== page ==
Anterior cruciate ligament

Last revised by Francis Deng on 25 Nov 2023

The anterior cruciate ligament (ACL) is one of the two cruciate ligaments that stabilize the knee joint

The ACL arises from the anteromedial aspect of the intercondylar area on the tibial plateau and passes upwards and backwards to attach to the posteromedial aspect of the lateral femoral condyle. The ACL tibial footprint substantially overlaps the anterior root lateral meniscus footprint 6.

The ACL measures 31-38 mm in length and 10-12 mm in width, with the anteromedial bundle (6-7 mm) slightly thicker than the posterolateral bundle (5-6 mm) 5. However, it is considered to be the weaker of the two cruciate ligaments 8. Like the posterior cruciate ligament, the ACL is intracapsular but extrasynovial having its own synovial membrane 5.

The ACL consists of two components named for their tibial attachment sites 4,5:

  • anteromedial bundle (AMB)

    • attaches from the roof of the intercondylar notch

  • posterolateral bundle (PLB)

    • more vertically oriented, and slightly shorter

    • attaches from the wall of the intercondylar notch

The ACL functions to prevent posterior translation of the femur on the tibia (or anterior displacement of the tibia) during flexion-extension of the knee. The anteromedial bundle is responsible for the posterior translation of the femur at 30 degrees flexion, and the posterolateral bundle resists hyperextension and prevents posterior translation of the femur in extension 1, 2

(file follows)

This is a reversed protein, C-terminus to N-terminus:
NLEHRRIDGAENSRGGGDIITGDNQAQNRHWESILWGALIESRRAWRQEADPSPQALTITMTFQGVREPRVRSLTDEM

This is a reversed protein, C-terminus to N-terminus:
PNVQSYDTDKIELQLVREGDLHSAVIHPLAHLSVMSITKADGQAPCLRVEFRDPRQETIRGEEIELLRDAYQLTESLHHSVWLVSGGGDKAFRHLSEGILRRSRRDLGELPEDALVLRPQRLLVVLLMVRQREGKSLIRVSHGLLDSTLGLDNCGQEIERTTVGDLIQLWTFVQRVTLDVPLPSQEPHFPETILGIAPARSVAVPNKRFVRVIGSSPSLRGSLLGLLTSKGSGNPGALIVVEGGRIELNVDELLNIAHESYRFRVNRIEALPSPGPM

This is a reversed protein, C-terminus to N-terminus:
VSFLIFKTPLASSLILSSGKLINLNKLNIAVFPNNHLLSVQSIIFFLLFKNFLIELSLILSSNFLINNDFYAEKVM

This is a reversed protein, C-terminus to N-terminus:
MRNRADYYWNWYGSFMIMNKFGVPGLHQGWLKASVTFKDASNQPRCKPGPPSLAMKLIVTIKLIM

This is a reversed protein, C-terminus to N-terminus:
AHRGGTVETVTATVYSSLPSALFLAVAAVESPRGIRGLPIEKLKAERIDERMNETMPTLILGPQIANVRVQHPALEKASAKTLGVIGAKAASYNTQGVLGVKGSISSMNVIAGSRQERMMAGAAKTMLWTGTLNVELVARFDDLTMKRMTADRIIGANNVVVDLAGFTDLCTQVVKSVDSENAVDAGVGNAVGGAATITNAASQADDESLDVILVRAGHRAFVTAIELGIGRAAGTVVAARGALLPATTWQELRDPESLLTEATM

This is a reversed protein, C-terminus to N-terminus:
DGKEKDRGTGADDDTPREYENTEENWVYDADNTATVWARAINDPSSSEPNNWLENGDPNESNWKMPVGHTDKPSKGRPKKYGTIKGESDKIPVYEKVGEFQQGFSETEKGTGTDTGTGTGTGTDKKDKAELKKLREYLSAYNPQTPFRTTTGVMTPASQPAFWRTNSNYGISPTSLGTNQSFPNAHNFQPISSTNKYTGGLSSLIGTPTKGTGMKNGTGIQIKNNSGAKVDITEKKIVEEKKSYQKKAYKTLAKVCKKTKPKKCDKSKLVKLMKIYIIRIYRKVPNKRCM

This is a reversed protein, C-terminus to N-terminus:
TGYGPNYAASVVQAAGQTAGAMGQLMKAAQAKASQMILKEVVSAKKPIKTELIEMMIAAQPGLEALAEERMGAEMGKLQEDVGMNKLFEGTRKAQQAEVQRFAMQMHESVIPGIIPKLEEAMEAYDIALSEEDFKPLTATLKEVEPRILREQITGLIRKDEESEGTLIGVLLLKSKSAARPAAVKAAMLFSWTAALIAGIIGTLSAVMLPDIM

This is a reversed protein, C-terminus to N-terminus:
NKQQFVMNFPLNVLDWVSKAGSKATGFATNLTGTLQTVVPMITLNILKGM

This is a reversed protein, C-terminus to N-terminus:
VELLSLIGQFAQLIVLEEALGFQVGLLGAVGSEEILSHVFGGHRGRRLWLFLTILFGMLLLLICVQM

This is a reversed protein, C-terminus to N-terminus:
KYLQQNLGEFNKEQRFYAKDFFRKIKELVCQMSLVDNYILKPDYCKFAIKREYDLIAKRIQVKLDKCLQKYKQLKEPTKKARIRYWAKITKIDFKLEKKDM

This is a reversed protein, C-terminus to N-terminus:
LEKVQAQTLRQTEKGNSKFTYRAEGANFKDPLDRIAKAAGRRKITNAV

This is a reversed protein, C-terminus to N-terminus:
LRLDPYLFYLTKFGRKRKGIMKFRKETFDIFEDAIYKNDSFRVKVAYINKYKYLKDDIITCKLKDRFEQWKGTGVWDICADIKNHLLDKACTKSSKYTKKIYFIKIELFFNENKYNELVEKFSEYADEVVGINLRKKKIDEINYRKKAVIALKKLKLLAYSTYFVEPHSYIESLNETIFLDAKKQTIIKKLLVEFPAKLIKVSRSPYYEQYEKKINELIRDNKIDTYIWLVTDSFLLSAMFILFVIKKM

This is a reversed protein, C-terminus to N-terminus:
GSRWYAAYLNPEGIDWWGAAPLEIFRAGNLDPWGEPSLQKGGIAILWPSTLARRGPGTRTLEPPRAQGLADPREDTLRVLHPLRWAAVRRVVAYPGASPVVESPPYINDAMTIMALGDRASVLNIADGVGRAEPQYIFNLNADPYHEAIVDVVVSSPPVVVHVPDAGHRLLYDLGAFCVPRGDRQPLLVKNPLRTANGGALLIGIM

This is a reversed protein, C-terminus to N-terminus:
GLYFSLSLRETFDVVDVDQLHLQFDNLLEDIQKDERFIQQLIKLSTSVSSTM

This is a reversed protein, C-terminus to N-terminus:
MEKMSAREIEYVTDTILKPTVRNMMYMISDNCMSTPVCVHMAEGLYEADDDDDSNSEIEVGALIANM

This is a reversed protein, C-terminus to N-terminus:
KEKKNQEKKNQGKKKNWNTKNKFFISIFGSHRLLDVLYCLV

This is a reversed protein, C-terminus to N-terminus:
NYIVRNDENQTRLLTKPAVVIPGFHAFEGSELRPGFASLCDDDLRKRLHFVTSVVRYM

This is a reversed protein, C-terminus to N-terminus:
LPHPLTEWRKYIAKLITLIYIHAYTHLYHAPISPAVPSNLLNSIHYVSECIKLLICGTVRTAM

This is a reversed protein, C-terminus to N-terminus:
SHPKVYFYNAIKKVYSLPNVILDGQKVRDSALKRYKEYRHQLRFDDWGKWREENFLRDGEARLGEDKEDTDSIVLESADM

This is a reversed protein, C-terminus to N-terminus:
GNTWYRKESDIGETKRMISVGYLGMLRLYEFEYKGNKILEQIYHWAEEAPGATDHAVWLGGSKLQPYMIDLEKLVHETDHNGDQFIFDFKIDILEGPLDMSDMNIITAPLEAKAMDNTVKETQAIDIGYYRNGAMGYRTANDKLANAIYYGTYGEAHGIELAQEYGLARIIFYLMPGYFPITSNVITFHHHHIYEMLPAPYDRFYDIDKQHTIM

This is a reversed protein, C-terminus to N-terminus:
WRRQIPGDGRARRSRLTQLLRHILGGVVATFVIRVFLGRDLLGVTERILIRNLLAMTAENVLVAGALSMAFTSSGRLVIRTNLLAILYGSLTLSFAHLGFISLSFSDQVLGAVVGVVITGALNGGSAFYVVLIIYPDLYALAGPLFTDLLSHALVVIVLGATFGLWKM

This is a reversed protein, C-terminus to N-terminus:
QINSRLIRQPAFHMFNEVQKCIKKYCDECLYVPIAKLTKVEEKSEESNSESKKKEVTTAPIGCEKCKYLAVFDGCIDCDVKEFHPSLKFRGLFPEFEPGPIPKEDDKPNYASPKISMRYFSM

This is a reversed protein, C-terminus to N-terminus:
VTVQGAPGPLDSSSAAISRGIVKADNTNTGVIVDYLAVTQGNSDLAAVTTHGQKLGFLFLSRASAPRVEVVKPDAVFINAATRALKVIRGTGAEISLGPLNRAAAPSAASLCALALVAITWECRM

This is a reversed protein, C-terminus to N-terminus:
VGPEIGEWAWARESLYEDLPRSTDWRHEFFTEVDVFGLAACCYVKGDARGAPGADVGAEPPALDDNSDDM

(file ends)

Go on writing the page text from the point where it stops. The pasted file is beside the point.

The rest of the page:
Unlike other ligaments or tendons, the anterior cruciate ligament normally has a heterogeneous appearance and the anteromedial and posterolateral bundles are defined by surrounding high-intensity structures 1

The ACL Blumensaat line angle is normally ≤15º. It is calculated by drawing a line parallel to the roof of the intercondylar notch of the femur (Blumensaat line) and one parallel to the distal portion of the anterior cruciate ligament. The angle is calculated at the intersection of these two lines. An angle of >15º indicates an abnormal course and probable anterior cruciate ligament tear 3.

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Cases and figures

  • Case 1: normal cruciate ligaments (MRI)
    Drag here to reorder.